I’ve returned once again from my alter-ego role as wilderness woman and found another box full of fresh CSA veggies awaiting my arrival. Help! What do I do with all this stuff? Especially when I’m off in the backcountry for days at a time. It’s not like I can haul around bags of fresh produce with me on the Colorado Trail.
Plus, I’m growing some of my own herbs as well, so I have an abundance of mint, cilantro, rosemary, sage, and basil that I’m adding to everything I cook, bake, dehydrate, and drink.
Anyone care for a mint julep?
To sip while munching corn chips and cilantro salsa? Or cilantro guacamole?
Actually, I’ve never had a mint julep, but I do love my cilantro. I’ve been adding it to everything from corn chowder in the backcountry to cornbread here at home. But before I launch into the recipe, here’s the nutritional profile of cilantro. It truly is a super food.
First, let’s get things straight. Cilantro refers to the leaves of the coriander plant. They look similar to flat leaf parsley. The seeds of the plant are ground and called coriander spice. Cilantro has a vibrantly fresh smell and it adds a distinct flavor to foods, especially southwestern fare. I love it, but apparently not everyone else does. In fact, there’s a whole website dedicated to living the anti-cilantro lifestyle. They even sell “I hate cilantro” clothing and accessories.
Hmmm? Sure seems like there are better ways to spend your energy other than hand-wringing over a harmless little herb.
Aaahh, but on the flipside, the Chinese believe cilantro to have aphrodisiac qualities and use it in love potions. Maybe cilantro is the secret ingredient in Love Potion # 9.
The Coasters? Or The White Stripes?
But I digress. I’ll blame it on too much high altitude, fresh air, and a wandering spirit.
Back to cilantro and why it enjoys “super food” status. Cilantro is rich in all kinds of beneficial phytonutrients, flavonoids, detoxing substances, and antimicrobial compounds. One of which has been found to have twice the antibiotic power of the commonly used drug, gentamicin. In fact, researchers found several different antibiotic substances in fresh cilantro, suggesting its use as a potential food additive to prevent food-borne illnesses. According to other studies, cilantro was found to normalize blood sugar levels and to help stabilize lipid levels.
Not to mention the fact that 2 tablespoons of fresh cilantro contains less than 1 calorie. You get a lot of bang for your buck with this little gem.
I made some Mexican spoon bread last night with Bob’s Red Mill GF Corn Bread mix, cilantro, green chiles, creamed corn, and cheese, but it didn’t come out perfect. It was good, but not perfect. I need to work on it a little more before I pass the recipe off on my blogger friends.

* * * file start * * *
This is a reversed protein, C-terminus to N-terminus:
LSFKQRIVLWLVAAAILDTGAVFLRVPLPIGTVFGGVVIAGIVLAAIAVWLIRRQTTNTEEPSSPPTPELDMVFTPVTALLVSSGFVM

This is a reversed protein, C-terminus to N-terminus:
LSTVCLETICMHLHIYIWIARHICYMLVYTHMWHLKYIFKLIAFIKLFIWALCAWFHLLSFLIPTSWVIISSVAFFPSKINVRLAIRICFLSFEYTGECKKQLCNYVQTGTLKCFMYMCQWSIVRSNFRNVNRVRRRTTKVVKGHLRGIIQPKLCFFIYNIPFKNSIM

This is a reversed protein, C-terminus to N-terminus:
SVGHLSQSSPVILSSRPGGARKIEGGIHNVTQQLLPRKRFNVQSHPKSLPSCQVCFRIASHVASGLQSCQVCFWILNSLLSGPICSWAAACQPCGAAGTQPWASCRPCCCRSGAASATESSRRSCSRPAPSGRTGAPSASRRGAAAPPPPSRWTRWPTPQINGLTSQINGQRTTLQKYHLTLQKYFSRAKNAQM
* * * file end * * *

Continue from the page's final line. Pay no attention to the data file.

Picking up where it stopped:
But, my friend Megan, self-described quinoa virgin, sent me this recipe today. Out of the blue. She didn’t even know I was was sitting at my computer daydreaming about how to finish this post. This was Megan’s first experience with quinoa. I guess because she’s one of those wheat eaters and hasn’t had to venture into that parallel universe of alternative grains and flours. Little did she know it was more fun over here. Thanks, Megan — you saved the day. Here it is, her personal comments and all.
quinoa and corn salad
1 cup quinoa
1-1/2 cups water
1/2 tsp salt
2-1/2 cups corn, fresh or frozen (I used fresh, 5 ears)
1 small red onion, minced
2 jalapeno or seranno peppers, seeded and minced
1/2 red pepper, finely diced
3 tbsp lemon juice
3 tbsp lime juice
1/4 cup chopped cilantro
3 scallions, minced
2 tbsp finely minced chives
1 tsp salt
1/2 tsp Tabasco sauce, or to taste
* add grilled chicken if you want
1. Place quinoa in a fine mesh sieve and rinse thoroughly with cold, running water. Bring water to boil in a small pot, add the quinoa and salt and bring to a boil again. Cover and reduce heat to low for 15 minutes. Turn off the heat and keep the pot covered for an additional 5 minutes. Strain off any excess liquid and spread the quinoa out to cool on a tray while preparing the remaining ingredients.
2. Steam or lightly sauté corn until just tender and cool to room temperature. Combine all of the ingredients in a large bowl and gently toss. Season with additional salt, pepper, or hot sauce to taste. Serve with fresh lime wedges.
Serves 6 (Ah, I don’t think so.)
Yum, sounds great!
P.S. Miles Collins, prolific chef/photographer from England, has an interesting blog post about hawaj spice blend which is absolutely wonderful and contains ground coriander (cilantro) seed. I’ve used my own version of this in chana dal and love the flavor it imparts.